Randy Taylor has over 30 years experience in the college football recruiting ranks and has been on staffs at Illinois, UCLA, San Jose State and Minnesota as well as having his own recruiting service before joining NCSA Athletic Recruiting as a recruiting analyst and national speaker. Taylor likes what he saw from Mark Stoops’ first recruiting class at Kentucky.
“If you have an aggressive, active head coach that enjoys recruiting you’ve got a chance. His name recognition can get him in the door of recruits other coaches can’t. Take advantage of it,” Taylor, who helped recruit a No. 1 class at UCLA, said. “I would be confident if I was a Wildcat fan as I think this group can get this done. In my mind success has different levels and being in the hunt for conference titles and consistently playing in bowl games should be the short term goals.”
Taylor offered these insights on the recent Kentucky football recruiting class.
Question: How do you evaluate the first recruiting class that Stoops was able to put together at Kentucky?
Taylor: “Under the circumstances of putting the staff and organization together in a first year it was pretty good especially with key mid year prospects on campus and a couple good junior college kids to add early depth and maybe more.”
Question: Are there any major surprises to you about the class?
Taylor: “That had to be getting Jason Hatcher at the end.”
Question: Do you think this is only a sign of things to come about the emphasis he will have on recruiting in Florida and Ohio? How much could that help Kentucky?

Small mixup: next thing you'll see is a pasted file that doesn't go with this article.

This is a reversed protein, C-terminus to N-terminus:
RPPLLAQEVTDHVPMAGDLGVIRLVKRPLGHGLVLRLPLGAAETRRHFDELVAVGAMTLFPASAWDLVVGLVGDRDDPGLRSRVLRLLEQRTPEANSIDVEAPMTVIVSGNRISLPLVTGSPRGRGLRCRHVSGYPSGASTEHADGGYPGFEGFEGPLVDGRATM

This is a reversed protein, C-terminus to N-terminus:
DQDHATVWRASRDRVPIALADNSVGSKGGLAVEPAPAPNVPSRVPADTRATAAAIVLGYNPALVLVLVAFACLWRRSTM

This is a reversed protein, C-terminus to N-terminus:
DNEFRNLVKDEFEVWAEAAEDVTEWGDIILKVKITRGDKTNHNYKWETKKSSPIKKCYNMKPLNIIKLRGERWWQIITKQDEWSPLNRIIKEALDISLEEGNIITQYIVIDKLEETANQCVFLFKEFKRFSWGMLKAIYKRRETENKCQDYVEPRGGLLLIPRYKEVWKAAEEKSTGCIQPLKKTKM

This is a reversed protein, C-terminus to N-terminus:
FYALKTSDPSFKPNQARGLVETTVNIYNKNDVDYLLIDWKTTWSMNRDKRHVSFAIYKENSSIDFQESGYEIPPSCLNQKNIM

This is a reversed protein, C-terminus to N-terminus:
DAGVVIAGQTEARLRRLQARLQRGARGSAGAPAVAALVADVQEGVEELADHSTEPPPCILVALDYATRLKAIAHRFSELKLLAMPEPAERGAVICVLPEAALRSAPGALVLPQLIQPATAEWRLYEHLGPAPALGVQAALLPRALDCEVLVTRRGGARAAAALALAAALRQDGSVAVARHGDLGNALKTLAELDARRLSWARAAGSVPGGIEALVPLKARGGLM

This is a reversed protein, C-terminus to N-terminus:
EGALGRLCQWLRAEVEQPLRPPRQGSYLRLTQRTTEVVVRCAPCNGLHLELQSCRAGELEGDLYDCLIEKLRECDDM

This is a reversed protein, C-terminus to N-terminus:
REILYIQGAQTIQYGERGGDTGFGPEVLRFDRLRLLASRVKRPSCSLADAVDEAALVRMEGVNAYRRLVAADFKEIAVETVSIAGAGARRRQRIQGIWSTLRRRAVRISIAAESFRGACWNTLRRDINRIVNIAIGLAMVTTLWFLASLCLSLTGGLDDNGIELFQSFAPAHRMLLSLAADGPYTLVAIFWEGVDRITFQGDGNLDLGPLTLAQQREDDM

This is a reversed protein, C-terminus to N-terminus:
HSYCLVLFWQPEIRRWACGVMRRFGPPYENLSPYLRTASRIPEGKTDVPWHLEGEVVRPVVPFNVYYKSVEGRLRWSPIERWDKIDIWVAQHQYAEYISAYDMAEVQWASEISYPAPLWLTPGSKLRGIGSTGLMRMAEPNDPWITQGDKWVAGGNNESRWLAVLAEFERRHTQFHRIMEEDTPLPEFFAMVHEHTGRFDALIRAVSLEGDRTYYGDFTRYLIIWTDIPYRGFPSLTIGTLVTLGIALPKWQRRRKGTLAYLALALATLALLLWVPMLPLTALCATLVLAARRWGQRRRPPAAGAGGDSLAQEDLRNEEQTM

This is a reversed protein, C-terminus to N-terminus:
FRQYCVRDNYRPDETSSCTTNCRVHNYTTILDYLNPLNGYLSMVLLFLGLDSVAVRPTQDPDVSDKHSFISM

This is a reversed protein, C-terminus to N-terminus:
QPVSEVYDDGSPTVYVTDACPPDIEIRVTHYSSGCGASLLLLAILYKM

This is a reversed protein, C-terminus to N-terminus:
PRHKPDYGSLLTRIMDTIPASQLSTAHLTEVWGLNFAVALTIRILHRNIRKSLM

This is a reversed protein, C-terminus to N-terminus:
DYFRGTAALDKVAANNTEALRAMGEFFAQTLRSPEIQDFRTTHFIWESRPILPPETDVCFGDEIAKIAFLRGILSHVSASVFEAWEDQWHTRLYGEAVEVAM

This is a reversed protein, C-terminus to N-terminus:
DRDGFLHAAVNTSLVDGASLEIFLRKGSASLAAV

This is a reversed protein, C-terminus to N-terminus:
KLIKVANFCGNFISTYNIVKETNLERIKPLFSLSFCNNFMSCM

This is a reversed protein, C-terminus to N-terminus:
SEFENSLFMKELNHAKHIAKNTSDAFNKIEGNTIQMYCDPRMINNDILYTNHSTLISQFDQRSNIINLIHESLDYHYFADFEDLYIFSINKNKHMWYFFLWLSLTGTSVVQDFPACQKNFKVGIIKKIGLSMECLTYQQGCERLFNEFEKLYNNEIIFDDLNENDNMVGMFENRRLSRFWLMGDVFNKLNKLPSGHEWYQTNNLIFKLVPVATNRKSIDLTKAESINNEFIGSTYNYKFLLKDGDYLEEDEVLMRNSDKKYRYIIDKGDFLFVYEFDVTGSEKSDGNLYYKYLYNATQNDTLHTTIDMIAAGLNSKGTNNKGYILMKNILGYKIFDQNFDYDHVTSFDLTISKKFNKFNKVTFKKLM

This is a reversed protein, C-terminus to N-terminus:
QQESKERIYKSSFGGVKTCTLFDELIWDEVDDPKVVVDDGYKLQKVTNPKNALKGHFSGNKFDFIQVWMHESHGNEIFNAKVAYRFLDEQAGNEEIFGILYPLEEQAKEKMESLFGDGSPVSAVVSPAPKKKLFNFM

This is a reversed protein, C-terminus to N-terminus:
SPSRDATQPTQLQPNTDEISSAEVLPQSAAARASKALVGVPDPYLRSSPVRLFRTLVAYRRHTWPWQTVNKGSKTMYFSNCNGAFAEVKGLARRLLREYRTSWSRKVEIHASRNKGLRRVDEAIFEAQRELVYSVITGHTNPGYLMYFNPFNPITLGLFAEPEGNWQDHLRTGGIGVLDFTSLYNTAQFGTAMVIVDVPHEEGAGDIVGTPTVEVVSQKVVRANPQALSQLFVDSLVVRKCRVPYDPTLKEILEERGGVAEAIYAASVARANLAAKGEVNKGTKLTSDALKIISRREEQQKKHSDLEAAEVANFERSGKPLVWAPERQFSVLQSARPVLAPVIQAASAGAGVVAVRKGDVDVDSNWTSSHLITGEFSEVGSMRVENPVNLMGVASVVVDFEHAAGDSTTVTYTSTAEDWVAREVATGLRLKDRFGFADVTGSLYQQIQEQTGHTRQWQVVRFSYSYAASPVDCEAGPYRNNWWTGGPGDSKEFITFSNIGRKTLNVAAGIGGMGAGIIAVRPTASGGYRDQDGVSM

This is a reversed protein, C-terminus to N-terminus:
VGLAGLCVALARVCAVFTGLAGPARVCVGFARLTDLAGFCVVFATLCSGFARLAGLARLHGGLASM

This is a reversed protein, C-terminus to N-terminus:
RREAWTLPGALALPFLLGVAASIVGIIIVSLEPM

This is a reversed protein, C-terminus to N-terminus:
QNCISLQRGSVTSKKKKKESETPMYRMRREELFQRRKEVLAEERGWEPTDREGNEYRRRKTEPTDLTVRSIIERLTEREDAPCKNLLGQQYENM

Taylor: “Their location to Ohio and other Big Ten areas as well as the southeast states lend itself to this. Being in the SEC allows them legitimate access to any of the southeast states where by the way the most talent in the nation resides. If a midwest kid wants to play in the SEC they can go to Kentucky without much of a long drive. In the end, where they decide to spend time building relationships with high schools or already have relationships going is whee they’ll be most successful.”
Question: Who are the stars of this recruiting class in your opinion?
Taylor: “Getting Jason Hatcher at the end the decommit from USC was a great get. Za’Darius Smith, the defensive end from East Mississippi Community College is a long athlete with good quickness and a motor who’s already on campus getting into the system is huge. I like receiver Javess Blue, another junior college kid from Butler Community College. He’s an explosive kid, a playmaker and has good length. Alvonte Bell, a defensive end from Everglades, Fla., has a terrific upside and may be the sleeper of the class. Finally, I like that they got the young quarterback on campus in the spring, Reese Phillips from Signal Mountain, Tenn. He’s got the size, accuracy and can throw on time that you want in a quarterback and I think he’ll get bigger, stronger and faster at this level making him a really good prospect. Nate Willis, cornerback from Arizona Western Junior College has good size, is instinctive, quick and runs well. He can handle bigger receivers.”
Question: How does Kentucky’s signing class stack up with other SEC classes?
Taylor: “They’re in the bottom few of the conference but have some good kids throughout the list that will be contributors at a high level and some immediately. This class would be several spots higher in most other leagues.”
Question: When you think of Kentucky football, what do you think of?
Taylor: “They should win more!”
Question: What kind of long-term impact can Stoops and this staff have on recruiting at Kentucky?
Taylor: “Depends on how active coach Stoops and his staff is year in and year out in their efforts. Recruiting is a year-round job and not just with the next class. They have to make underclass prospects high priorities. Recruiting of the class of 2014 is about one-third over already.”